|Cape St. Mary's, NF|
Description: Located at the southwest tip of the Avalon Peninsula, Cape St. Mary’s is surrounded by what were once some of the richest fishing grounds in the world. “Cape St. Mary’s pays for all” is an old Newfoundland saying that meant any losses experienced during a poor fishing year could be quickly recouped by a trip to the cape.
The abundance of fish just offshore lead to the establishment of a gannet rookery on “Bird Rock,” a 100-metre-tall sea stack located near the cape. In 1953, noted naturalists Roger Tory Peterson and James Fisher hiked roughly twenty-seven kilometres to view the gannet colony. Peterson devoted an entire chapter in his book Wild America to Cape St. Mary’s and wrote that the gannets “swirl past the cliff face like a blizzard of snow.” Thanks to the completion of a road in 1966, the cape is now one of the most accessible seabird colonies in North America. Cape St. Mary’s Ecological Reserve was established in 1983, and in 1995 an interpretive centre was constructed to educate visitors about Cape St. Mary’s.
Robert Oke, Inspector of Lighthouses, testified that a light at Cape St. Mary’s would eliminate a thirty-five-kilometre “dark space” that existed between the lights at Dodding Head and Cape Pine. Captain Joseph Houlahan, who had been engaged in the fisheries for forty years, claimed the cape was the best fishing station in Newfoundland and that it would serve the roughly 2,000 boats from Conception Bay to Fortune Bay that fished there.
Given the preponderance of evidence, “An Act for the Erection of a Light House on or near Cape St. Mary's, on the Western Coast of Newfoundland” was passed on May 10, 1858, authorizing the Board of Works to procure plans for and erect the lighthouse. Inspector Oke and R. F. Sweetman, the contractor for the project, visited the cape in 1858 and selected its extreme point, a flat tableland, as the site for the lighthouse. From this location, the light would command an uninterrupted range seaward and shine over considerable portions of St. Mary’s and Placentia Bays.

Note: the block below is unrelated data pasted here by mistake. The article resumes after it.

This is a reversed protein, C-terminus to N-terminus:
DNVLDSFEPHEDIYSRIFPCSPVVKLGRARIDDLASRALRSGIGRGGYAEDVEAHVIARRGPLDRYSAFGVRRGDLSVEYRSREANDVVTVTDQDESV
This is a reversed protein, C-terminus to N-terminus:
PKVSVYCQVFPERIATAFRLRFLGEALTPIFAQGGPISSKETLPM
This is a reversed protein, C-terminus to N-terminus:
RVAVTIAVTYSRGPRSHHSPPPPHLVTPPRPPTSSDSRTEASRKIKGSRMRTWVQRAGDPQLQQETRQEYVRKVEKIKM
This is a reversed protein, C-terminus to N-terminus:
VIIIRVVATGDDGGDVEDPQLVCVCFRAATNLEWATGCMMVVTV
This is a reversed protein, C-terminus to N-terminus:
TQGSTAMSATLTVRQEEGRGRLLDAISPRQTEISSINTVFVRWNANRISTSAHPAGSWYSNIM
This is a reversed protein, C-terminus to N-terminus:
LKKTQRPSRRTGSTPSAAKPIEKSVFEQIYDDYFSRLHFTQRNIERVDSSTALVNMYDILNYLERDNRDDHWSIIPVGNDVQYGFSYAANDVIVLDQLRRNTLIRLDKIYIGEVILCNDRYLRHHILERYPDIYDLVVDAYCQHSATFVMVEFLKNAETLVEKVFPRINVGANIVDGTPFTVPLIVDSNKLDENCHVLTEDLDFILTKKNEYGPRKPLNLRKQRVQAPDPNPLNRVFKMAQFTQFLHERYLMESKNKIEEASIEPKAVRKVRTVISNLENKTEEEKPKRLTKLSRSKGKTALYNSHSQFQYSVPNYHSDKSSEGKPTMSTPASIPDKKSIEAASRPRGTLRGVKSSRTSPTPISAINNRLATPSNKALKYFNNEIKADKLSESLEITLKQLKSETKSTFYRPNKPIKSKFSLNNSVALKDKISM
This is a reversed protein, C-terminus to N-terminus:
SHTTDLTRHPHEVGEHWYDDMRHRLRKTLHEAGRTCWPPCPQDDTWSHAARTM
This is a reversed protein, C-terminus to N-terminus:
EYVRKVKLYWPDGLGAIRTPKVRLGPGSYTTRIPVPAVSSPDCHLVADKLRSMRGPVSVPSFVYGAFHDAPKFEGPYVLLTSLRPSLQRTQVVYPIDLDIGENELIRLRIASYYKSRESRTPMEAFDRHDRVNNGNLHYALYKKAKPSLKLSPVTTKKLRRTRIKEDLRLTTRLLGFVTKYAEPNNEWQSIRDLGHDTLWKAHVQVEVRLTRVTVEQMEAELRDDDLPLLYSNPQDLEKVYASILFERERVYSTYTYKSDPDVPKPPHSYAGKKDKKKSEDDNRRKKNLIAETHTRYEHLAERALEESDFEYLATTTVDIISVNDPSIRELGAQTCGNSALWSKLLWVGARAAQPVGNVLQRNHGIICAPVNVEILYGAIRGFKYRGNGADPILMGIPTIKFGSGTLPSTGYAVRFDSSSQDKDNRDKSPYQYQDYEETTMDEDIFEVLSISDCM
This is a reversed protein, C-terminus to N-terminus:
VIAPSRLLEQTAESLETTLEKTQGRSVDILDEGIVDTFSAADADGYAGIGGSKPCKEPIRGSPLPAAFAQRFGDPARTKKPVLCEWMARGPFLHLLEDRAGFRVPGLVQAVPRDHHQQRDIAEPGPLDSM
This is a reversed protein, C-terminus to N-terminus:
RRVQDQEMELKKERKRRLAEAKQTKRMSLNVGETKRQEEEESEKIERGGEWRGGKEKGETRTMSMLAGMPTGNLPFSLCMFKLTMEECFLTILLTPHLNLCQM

The majority of the construction materials were delivered to the cape in 1858, and the foundations were laid that year. The lighthouse, which consisted of a circular brick tower flanked on opposite sides by one-and-a-half-storey frame dwellings for the keeper and his assistant, was ready to receive its lantern room by August 1859. On August 22, the lantern, along with a supply of oil and coal, was placed aboard the schooner Alice at St. John’s and dispatched to the cape. The lighting apparatus, provided by David and Thomas Stevenson, noted lighthouse engineers in Edinburgh, Scotland, arrived in St. John’s on September 8, and left for the cape the following day, along with Robert Oke, aboard the steamer Blue Jacket.
Heavy seas prevented both vessels from making a landing at Cape St. Mary’s so their cargo was offloaded at Great Placentia. A series of gales in September further frustrated efforts to land at the cape. In October, the Blue Jacket returned to Cape St. Mary’s, and it succeeded in landing the lantern room on October 11. Attempts to land the lighting apparatus the next day were unsuccessful, and after a week of boisterous weather, further landing attempts were abandoned and the apparatus was stored for the winter. The installation of the lantern room was completed on November 3, providing protection for the tower during the approaching winter.
After repeated attempts the following spring, the lighting apparatus was finally landed at the cape on July 16, and it was installed and adjusted by August 15. Cape St. Mary’s light, which consisted of twelve lamps and an equal number of lenses and reflectors and revolved to alternately produce a brilliant white and red light every minute, was lit for the first time on September 20, 1860.